At first glance, the thought of trading away Michael Rasmussen seems far-fetched and silly. How could it possibly makes sense to move on from a nineteen year old rookie in the midst of a rebuild?
The premise of this argument isn’t so much Rasmussen HAS to go, but that he could be an intriguing name to bring up in trade talks. As the Red Wings attempt to build around Dylan Larkin, the biggest hole remains on the blue-line. Dennis Cholowski and Filip Hronek should be fine staples of the defensive corps moving forward but after them it gets sketchy.
The most prominent name brought up as the trading chip for said defensemen is Andreas Athanasiou. His name is still being discussed as the expendable asset. But I present a different name — Michael Rasmussen.
I’m well aware of the controversial nature of this take. The side you fall on in this debate depends largely on how you view Rasmussen. If you’re under the belief he will develop into a consistent 20 or 30 goal threat, moving him makes no sense. However, if you’re leaning more towards my side in which you were never a fan of selecting him 9th overall in 2017, you’ll have time for this perspective.
The season to date has gone just fine for the Surrey, B.C. native. 6 goals (3 on the powerplay) and 13 points in 41 games isn’t a terrible stat-line for a player still finding his place in the league. His long-term future may be on the wing, which wasn’t as planned when drafting him.
But the question is how far can he grow? Can he become an impact player — one you hope for in a top-10 pick? I personally think we are looking at a middle-6 winger who primarily will score on the powerplay. To me, that is an expendable asset. Speed and high-end skill is what Detroit should be building this team around.
I’m not expecting management to see it the same way. Obviously they were quite high on the Tri-City product or else they wouldn’t have selected him that high. With the way he has played this year, I’m sure they are confident he will continue to develop.
But if they were to explore trading him there is no doubt teams would have interest. TSN’s Bob McKenzie ranked Rasmussen 9th overall for the 2017 draft. McKenzie’s list is based on feedback from NHL scouts – indicating there must have been NHL teams just as high on the power forward. Less than two years since draft day and no major changes or red flags in Rasmussen’s game that would spur a change in opinion, there could be several teams lined up for his services.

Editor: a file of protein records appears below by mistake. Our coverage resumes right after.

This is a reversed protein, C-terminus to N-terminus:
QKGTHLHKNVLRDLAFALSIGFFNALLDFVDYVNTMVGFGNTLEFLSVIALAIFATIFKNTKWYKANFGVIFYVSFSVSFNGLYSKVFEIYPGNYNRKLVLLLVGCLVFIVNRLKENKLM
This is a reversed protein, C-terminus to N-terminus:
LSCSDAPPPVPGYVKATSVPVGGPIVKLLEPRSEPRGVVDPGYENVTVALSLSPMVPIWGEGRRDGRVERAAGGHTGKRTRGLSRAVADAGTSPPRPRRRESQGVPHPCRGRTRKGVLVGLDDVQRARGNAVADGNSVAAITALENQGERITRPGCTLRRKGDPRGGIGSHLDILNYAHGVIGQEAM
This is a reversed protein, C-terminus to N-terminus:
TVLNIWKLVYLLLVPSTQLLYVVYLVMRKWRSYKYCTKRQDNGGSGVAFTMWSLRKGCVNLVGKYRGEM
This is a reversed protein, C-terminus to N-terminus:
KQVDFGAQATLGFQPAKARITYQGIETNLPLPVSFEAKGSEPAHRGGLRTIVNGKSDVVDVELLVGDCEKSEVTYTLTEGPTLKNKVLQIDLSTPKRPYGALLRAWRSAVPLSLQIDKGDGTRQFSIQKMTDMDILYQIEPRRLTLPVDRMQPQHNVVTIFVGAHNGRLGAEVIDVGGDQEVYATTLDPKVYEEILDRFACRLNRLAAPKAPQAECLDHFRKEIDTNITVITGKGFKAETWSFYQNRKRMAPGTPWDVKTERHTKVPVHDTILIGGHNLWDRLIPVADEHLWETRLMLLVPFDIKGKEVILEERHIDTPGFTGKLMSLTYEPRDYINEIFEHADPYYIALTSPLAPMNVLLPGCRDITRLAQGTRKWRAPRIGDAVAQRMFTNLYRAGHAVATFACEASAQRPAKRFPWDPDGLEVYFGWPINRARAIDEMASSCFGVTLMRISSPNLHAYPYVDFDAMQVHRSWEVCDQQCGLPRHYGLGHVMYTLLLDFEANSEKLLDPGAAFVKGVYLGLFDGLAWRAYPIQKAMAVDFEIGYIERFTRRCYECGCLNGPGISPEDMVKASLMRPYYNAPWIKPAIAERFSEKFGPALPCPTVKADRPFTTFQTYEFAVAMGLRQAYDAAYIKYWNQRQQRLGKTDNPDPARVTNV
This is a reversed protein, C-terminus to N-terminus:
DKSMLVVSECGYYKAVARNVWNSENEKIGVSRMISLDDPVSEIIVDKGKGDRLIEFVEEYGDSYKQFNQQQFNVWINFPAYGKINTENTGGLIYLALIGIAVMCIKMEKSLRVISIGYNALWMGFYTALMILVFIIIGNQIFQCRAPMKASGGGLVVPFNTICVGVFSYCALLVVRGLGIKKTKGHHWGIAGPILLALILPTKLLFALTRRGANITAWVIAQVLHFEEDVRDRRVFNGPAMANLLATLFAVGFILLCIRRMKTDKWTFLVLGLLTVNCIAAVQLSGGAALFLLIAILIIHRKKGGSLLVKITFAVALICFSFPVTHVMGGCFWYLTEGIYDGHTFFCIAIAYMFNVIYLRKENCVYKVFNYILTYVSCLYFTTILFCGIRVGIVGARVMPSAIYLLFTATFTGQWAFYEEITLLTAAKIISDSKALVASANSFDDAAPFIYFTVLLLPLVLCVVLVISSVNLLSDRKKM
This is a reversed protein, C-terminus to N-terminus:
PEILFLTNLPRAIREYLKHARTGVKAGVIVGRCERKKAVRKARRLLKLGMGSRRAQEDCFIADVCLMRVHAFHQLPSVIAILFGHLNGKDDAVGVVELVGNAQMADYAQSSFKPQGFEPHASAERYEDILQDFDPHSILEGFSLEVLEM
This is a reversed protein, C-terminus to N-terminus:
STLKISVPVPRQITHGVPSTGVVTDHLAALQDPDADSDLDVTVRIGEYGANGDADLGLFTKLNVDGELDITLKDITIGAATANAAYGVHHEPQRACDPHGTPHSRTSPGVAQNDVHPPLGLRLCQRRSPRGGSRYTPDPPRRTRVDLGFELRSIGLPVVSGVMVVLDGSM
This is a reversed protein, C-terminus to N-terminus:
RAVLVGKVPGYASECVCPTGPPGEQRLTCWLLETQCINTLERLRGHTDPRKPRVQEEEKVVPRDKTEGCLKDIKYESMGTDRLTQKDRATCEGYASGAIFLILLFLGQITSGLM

I could certainly imagine a team forking over a slightly older defensemen (in the 23, 24, or 25 age range) if it meant they could acquire an under-20 player they’ve had their eyes on since the player was 16 years old. From Detroit’s perspective, they have an opportunity to fill a hole and maximize value while doing so.
Philadelphia is in the beginning of a retool. Shayne Gostisbehere would be a perfect fit in Detroit. Dougie Hamilton and Brett Pesce are also available. There are plenty of names out there to spitball around, but I think you get the idea. It’s also worth noting that I am not suggesting a one-for-one swap. Some of the defensemen I named might be pipe dreams, but a phone call can’t hurt, especially with a valuable asset like Rasmussen in the mix.
Maybe the most comparable deal is Mikhail Sergachev for Jonathan Drouin. An unproven commodity with little NHL experience, but still a highly regarded prospect in Sergachev was moved for a proven player in Drouin.
The trade deadline is less than a month away but a move like this could wait until the offseason. It is still something to consider as general manager Ken Holland works the phones regarding his pending unrestricted free-agents.
Again, I’m not trying to run Rasmussen out-of-town. He is a fine player — one I think was drafted too high — and one I think should not be viewed as un-tradeable. This isn’t me giving up on a young player. I preach patience. It pains me when a struggling young player is traded after a few seasons. But I think there is a unique opportunity here to maximize value. A lot of risk is involved in trading away a young player. But there is risk in every move. An Athanasiou trade has just as much potential to blow up in their faces. It is very important to keep all options open.